After the war, two directors of Testa – Bruno Tesch and Karl Weinbacher – were tried by a British military court and were executed for their part in supplying the chemical.
The use of the word Zyklon (German for cyclone) continues to prompt angry reactions from Jewish groups. In 2002, both Bosch Siemens Hausgeräte and Umbro were forced to withdraw from attempts to use or trademark the term for their products.
Holocaust deniers say that Zyklon B gas was not used in the gas chambers, relying as evidence on the low levels of Prussian blue residue in samples of the gas chambers found by Fred A. Leuchter, which Leuchter dismissed as the results of general delousing of buildings. Leuchter's negative control, a sample of gasket material taken from a different building in the camp, registered as having no such cyanide residue. The manager of the analytical laboratory hired by Leuchter states in an interview in Errol Morris' film Mr. Death: The Rise and Fall of Fred A. Leuchter, Jr., that Leuchter's thick samples of brick would have greatly diluted the cyanide residue, which forms only an extremely fine layer on the walls and cannot penetrate.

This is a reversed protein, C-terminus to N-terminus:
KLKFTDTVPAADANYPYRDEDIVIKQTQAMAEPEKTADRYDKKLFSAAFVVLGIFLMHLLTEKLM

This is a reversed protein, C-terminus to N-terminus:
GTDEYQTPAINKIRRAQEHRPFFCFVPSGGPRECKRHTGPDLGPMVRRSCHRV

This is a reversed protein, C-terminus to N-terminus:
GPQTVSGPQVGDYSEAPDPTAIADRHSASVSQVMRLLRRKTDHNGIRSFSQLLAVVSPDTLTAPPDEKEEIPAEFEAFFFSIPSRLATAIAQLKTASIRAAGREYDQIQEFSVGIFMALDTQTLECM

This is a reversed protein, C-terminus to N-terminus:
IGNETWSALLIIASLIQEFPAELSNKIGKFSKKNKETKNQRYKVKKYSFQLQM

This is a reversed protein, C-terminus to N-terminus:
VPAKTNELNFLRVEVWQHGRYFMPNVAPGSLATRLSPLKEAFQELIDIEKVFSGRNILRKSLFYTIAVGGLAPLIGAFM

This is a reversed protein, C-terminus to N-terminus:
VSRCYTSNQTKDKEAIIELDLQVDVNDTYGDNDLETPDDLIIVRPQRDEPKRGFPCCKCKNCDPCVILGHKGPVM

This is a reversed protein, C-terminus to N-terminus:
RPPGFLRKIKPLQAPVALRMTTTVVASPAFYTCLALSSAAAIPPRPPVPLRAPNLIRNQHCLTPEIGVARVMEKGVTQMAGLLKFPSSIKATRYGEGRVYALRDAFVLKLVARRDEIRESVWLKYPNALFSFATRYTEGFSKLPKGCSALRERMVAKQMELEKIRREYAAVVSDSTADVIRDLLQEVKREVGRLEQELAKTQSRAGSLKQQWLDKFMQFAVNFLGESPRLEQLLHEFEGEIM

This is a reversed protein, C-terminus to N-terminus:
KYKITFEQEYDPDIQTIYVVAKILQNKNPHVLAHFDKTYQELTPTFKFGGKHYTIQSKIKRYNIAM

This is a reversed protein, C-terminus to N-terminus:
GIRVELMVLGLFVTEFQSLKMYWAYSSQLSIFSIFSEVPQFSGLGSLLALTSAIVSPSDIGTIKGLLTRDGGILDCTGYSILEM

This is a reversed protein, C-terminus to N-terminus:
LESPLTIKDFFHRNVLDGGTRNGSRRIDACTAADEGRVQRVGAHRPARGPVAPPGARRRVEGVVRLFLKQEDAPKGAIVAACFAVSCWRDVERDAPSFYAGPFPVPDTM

In 1994, the Institute for Forensic Research in Kraków re-examined this claim on the grounds that formation of Prussian blue by exposure of bricks to cyanide is not a highly probable reaction . Using more sophisticated microdiffusion techniques, they tested 22 samples from the gas chambers, delousing chambers (as positive controls), and living quarters (as negative controls), finding cyanide residue in both the delousing chambers and the ruins of the gas chambers but none in the ruins of the living quarters.